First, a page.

Potatoes are patiently waiting under the soil to be harvested.
Horseradish and mint will be cut down after a couple of hard freezes.
Scarlet Runner Bean pods are on the vines and when they're dry, beans will be harvested for future plantings.
The vines of the colored gourds are still green so I'm waiting for the gourds to naturally dry a bit more.
Strawberries will receive their winter blankets of mulch after two or three hard frosts.
We have had frost warnings several times in the last week or so. But we've yet to experience more than one night when we saw an early morning coating of light frost on one roof. No damage to any plants or perennials yet although it's evident all are reaching the end of their growing season.
This past Wednesday we planted out eight new blueberry bushes we had nurtured in big pots over the past year. They've grown really well and we've high hopes for them to give us lots of berries in another year or so.
Considering we were close to getting a frost last Thursday night, I picked the last of the green peppers late that day. Our good neighbor came over the next morning and took a big bowlful of them to use in making their tomato juice and spaghetti sauce. As you can see, I wasn't any too careful in picking the last of them knowing the plants were destined for composting.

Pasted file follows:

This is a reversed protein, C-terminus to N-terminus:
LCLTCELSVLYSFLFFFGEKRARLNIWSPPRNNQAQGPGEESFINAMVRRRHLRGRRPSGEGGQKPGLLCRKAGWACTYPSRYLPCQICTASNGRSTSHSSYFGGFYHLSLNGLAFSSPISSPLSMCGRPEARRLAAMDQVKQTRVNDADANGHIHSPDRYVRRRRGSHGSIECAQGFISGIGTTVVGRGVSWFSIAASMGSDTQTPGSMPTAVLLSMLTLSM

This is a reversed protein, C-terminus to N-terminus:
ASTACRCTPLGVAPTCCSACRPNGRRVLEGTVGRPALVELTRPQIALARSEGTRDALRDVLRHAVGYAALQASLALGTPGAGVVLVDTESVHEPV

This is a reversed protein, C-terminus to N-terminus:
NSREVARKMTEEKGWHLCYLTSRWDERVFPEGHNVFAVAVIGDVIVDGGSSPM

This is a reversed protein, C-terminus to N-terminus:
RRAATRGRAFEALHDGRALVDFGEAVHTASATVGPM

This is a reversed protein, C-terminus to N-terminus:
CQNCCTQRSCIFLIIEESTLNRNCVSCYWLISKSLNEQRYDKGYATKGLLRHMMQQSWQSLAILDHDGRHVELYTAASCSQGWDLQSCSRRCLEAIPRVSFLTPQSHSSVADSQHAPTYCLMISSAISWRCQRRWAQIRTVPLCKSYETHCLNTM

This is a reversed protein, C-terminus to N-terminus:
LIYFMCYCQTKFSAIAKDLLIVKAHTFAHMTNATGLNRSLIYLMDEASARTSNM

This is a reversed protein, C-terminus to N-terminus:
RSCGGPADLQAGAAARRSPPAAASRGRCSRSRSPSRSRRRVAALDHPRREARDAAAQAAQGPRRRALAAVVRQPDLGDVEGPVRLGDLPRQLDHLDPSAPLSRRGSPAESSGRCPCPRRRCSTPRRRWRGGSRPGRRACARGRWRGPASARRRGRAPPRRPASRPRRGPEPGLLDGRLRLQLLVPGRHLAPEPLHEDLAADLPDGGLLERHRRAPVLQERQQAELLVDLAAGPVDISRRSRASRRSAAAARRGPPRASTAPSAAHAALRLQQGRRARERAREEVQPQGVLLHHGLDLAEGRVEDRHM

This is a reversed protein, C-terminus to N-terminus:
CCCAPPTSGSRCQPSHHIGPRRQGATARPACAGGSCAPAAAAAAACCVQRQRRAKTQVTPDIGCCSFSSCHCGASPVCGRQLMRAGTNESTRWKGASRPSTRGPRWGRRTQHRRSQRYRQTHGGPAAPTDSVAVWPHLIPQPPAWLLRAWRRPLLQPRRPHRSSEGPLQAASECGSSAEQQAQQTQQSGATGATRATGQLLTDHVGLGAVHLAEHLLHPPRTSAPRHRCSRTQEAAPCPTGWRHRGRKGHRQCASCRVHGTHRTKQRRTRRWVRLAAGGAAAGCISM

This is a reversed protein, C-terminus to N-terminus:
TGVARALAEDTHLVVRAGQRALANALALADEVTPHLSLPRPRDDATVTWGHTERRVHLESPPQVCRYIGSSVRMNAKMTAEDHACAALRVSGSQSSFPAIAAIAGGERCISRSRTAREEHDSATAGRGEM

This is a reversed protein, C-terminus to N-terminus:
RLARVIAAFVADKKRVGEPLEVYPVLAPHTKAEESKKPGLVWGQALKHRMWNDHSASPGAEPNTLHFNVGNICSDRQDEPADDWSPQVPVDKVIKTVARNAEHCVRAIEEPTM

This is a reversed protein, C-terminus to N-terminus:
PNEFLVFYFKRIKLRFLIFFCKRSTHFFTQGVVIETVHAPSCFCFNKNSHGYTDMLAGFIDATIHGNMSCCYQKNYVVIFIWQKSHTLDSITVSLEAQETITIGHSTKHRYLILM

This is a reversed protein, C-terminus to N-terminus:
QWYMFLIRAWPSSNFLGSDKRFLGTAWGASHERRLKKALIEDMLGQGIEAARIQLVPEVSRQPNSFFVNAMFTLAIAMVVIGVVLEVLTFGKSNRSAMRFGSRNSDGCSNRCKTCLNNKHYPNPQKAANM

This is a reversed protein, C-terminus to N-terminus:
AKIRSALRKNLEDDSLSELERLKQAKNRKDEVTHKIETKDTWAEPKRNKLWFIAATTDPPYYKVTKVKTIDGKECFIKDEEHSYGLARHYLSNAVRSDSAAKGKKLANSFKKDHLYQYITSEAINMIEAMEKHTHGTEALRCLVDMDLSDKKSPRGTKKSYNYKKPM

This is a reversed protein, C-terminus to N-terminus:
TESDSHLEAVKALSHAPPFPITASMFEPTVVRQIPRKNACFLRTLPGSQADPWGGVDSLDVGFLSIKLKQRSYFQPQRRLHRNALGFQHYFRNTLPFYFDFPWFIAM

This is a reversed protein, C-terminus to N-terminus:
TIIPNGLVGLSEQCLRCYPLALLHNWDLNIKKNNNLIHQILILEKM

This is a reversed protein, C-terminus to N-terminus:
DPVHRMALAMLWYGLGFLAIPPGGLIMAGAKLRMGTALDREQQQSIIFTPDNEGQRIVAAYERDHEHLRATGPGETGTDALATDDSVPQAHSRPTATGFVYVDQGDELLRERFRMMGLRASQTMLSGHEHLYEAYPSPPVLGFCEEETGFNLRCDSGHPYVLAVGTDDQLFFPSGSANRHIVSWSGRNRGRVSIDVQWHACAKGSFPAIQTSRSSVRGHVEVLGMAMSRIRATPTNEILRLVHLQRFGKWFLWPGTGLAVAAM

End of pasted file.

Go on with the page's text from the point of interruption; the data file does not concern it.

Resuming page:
I've also harvested the last of the slicing cucumbers. Seven were of picking size which we'll eat and enjoy. There were many half-sized ones still on the vines but I knew they wouldn't do much growing now that the temps are so low. I pulled the vines day before yesterday and relegated them to the compost heap.
I have the raised beds (all 26 of them) planned out (no, no not planted but just planned for next season. Most often I find myself making some last minute changes as spring planting progresses. One bed is marked for garlic which will get planted most likely this coming week. Planting garlic in the fall definitely works best for us up here in the north part of the country.
. . . and garlic have about one more week of curing and then I'll clean and store them for the coming winter months. As mentioned above, some of the biggest cloves of garlic from the biggest bulbs will be planted for next year's harvest.
We've been out and about a couple of times to enjoy the gorgeous fall colors in our neck o' the woods which have now just about reached their peak and won't be with us for much longer now. The end of the very short couple of months of perfectly lovely weather has come and will be gone too soon. But that signals the start of another great season up here in the north . . . beautiful winter!